Monday, April 23, 2012

Methi Murgh

Methi Murgh

Through out the warmer part of the year, everyday after school he would have us help him out in the garden. Papa would work hard and set up a kitchen garden, by the house every year. Would work up the soil, go buy some new seeds and plants, pull out the older seeds saved from last year and sow them neatly under the soil. Tomatoes big and small, lauki (botte gaurd), squashes of several variety, onion, potatoes, karela (bitter gourd), eggplants and many more. He would have me and my brother help him out, water the plants, pick weeds and make sure Polley, our pet dog doesn't make that garden her personal bathroom.

In the garden

There were parts of that chore that I liked, like throwing dirt and sneaking in small worms inside of my brother's shirt but then there were some that I hated. I would rather be watching MTv or chatting with my friends over the phone than talking to the plants at that age. But it was a chore and I had to do it!

Fenugreek Chicken

I would ask Papa why he even bothers to work so hard over those vegetable plants which gave us produce barely enough to feed us a few meals through out the season. Why to sweat so much over those 14 little okras when mummy could buy a kilo for a rupee. He would smile and in his heavy deep voice would reply, "that's because I love you!". I never understood that answer and that expression of love.

Fenugreek leaves from the garden.

But now after 20 years when I reap the first crop of methi (fenugreek) leaves off of my kitchen garden. A garden that I prepped up following each step Papa followed 20 years back and parts of which were a "chore" back then. When I carefully wash the dirt off of each leaf, chop them make and religiously brown each methi paratha on the skillet smothering some homemade ghee on it and secretly hoping that the picky eater in the family would like it. And when my daughter finishes it up in minutes and asks for a second helping, I know exactly what he meant back then. Now I understand how something as simple as working to provide a good wholesome meal can show your immense love for a person. I am not sure if my daughter realizes this expression of love yet but I am sure in another 20 years she will and hopefully will spread the same.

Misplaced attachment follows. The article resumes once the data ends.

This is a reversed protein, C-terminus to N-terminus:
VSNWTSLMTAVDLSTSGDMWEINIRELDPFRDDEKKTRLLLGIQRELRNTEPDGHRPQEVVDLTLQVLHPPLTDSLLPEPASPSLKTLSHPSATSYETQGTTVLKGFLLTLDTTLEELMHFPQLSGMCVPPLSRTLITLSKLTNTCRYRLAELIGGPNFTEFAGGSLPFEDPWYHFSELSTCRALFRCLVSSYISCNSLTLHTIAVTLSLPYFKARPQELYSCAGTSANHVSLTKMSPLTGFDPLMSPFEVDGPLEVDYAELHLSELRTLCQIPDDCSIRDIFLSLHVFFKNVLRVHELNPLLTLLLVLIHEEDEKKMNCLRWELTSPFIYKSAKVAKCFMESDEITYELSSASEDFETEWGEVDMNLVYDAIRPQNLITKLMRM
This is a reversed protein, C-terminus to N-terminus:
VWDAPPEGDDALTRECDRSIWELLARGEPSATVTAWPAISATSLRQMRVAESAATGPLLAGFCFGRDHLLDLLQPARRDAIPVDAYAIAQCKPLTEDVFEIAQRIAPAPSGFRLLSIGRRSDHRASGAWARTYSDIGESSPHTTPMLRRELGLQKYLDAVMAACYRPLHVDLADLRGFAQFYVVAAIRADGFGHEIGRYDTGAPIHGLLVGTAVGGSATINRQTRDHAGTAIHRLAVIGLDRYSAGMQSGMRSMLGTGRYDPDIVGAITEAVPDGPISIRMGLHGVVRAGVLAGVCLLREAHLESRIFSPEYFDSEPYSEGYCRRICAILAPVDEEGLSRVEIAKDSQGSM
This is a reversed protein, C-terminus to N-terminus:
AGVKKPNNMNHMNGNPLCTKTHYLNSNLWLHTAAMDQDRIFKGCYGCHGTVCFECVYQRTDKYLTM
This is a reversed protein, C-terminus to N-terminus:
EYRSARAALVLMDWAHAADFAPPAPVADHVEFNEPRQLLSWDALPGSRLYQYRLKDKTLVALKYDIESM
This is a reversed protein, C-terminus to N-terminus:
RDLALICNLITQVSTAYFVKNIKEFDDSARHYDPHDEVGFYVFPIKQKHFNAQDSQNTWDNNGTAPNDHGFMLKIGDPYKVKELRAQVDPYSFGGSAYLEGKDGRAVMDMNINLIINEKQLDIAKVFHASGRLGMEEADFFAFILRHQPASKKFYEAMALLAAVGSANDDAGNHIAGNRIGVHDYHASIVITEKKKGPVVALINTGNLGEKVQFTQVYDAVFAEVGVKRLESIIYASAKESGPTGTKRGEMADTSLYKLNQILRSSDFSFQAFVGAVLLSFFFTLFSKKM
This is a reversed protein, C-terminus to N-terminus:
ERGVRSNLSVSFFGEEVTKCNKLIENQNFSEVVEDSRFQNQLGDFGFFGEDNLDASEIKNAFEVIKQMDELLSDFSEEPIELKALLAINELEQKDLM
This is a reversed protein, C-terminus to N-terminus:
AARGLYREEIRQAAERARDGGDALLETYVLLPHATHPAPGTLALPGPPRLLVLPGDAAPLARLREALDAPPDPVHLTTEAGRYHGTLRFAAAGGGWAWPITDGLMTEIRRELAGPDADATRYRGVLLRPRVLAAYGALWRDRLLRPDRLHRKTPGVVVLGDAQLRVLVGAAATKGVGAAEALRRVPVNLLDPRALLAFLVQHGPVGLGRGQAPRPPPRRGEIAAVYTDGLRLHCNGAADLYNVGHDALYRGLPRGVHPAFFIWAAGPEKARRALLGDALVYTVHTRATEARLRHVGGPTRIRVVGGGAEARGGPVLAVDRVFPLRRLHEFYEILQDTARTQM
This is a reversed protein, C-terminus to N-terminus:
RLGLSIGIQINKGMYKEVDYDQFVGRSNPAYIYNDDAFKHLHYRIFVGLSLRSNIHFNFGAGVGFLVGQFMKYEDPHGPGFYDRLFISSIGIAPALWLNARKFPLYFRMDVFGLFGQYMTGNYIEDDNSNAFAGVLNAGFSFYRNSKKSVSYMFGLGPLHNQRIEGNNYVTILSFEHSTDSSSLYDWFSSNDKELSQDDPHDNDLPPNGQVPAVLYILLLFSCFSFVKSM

Tomatoes from the backyard

After a long few busy weeks and no blogging at all something like this of a realization could only have brought me back to the blogging world again. I am glad to be back and to be able to speak with you again. Hope you are keeping well, I am too. Today sharing with you a recipe for Methi Chicken, (chicken cooked with fresh fenugreek leaves). Its one of my dad's recipes which I absolutely love and is so simple to make. As long as you have fenugreek leaves and some chicken you will not have to run to the grocery store, I promise you that. And for those who are not familiar with fenugreek, here's a little info. So enjoy, till I see you again!

Methi Murgh  

1 1/2 pounds chicken (I used cut whole chicken, with bones but you can use any part and adjust the cooking time accordingly.
1 1/2 cup fresh fenugreek leaves, chopped (1 cup fenugreek leaves for 1 lb of chicken)
1 teaspoon fenugreek seeds (omit if not available)
1 tablespoon ginger (grated)
1 tablespoon garlic (grated) or use 2 tablespoon ginger garlic paste, though fresh tastes better.
2-3 thai green chili (slit from middle)
1 1/2 tablespoon coriander powder
1/2 teaspoon turmeric
1/2 cup tomato
1 tablespoon ghee (optional)
2 tablespoon cooking oil
Salt to taste


Wash the chicken thoroughly. Set aside.
In a mixing bowl, mix together ginger, garlic, turmeric, fenugreek seeds, coriander powder, chili and salt. Add chicken. Rub everything well together. Cover and let it marinate for atleast 2 hours or better overnight.
Heat ghee and oil in a heavy bottom pan with a cover. Add chicken. Saute the chicken and cook it under medium heat until its cooked half way through.
Add fenugreek leaves. Mix well, cover and cook on medium heat until the chicken is cooked. Stir occasionally, scraping the sides if they stick.